Any speculation that Shelby Miller might be the choice to replace Chris Carpenter in early April ended Wednesday with the Cardinals’ decision to reassign him to minor league camp.
Among the others also demoted today were fellow starter Brandon Dickson and third baseman Zack Cox.
Miller, one of baseball’s top prospects, went 11-6 with a 2.77 ERA between high-A Palm Beach and Double-A Springfield last season. He disappointed a bit with his velocity while allowing four runs in 4 1/3 innings this spring, but given that he’s just getting warmed up, it probably isn’t something to worry about.
Dickson, 27, made his major league debut with the Cardinals last summer, allowing three runs over 8 2/3 innings in one start and three relief appearances. He’s another one of the team’s fallback rotation options this season, though a far less exciting one than Miller.
Cox, a 2010 first-round pick, was 2-for-9 with five strikeouts this spring. He and Miller were teammates for most of last season, with both moving up from the FSL to the Texas League partway through. They’ll likely both return to Springfield to start this season.
This is more significant for basketball fans than baseball fans, but Magic Johnson is taking over basketball operations for the Los Angeles Lakers. Dan Feldman over at PBT has the full story on that.
For our purposes, you probably know that Johnson is part of the Dodgers ownership group. Anthony McCullough of the L.A. Times got comment from the Dodgers, saying that despite his new full-time job, his status with the Dodgers will be unchanged:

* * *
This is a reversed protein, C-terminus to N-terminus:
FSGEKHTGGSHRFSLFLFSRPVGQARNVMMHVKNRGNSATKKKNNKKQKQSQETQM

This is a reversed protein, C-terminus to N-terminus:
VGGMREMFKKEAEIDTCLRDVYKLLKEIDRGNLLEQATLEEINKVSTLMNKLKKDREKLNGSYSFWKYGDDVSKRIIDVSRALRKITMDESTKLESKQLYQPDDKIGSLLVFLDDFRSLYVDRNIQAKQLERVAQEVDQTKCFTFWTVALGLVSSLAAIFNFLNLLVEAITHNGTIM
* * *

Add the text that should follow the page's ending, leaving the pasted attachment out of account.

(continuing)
Maybe I’m alone in this, but I’m not entirely certain what Magic does with the Lakers, so the first clause in Kasten’s comment may be doing most of the heavy lifting here.
Jon Heyman reports that the Nationals are closing in on a deal with catcher Matt Wieters. Joel Sherman of the New York Post reports that it’s a two-year deal. UPDATE: Ken Rosenthal reports that the deal is for two years, at $21 million. There is an opt-out for him after year one. He will get $10 million in 2017 and, if he returns in 2018, he’ll get $11 million.
Wieters was not expected to go this long without signing, but his market, which many thought would be robust, never materialized. The Nats had been rumored to be interested for months, but they were apparently waiting to swoop in late and get what one presumes will be a bargain.
Wieters, 30, finished last season hitting .243/.302/.409 with 17 home runs and 66 RBI in 464 plate appearances. The Nationals currently have Derek Norris and Jose Lobaton, so who falls where in the catcher fight in Washington is unclear, but one presumes that Wieters getting a two-year deal puts him at the top of the depth chart.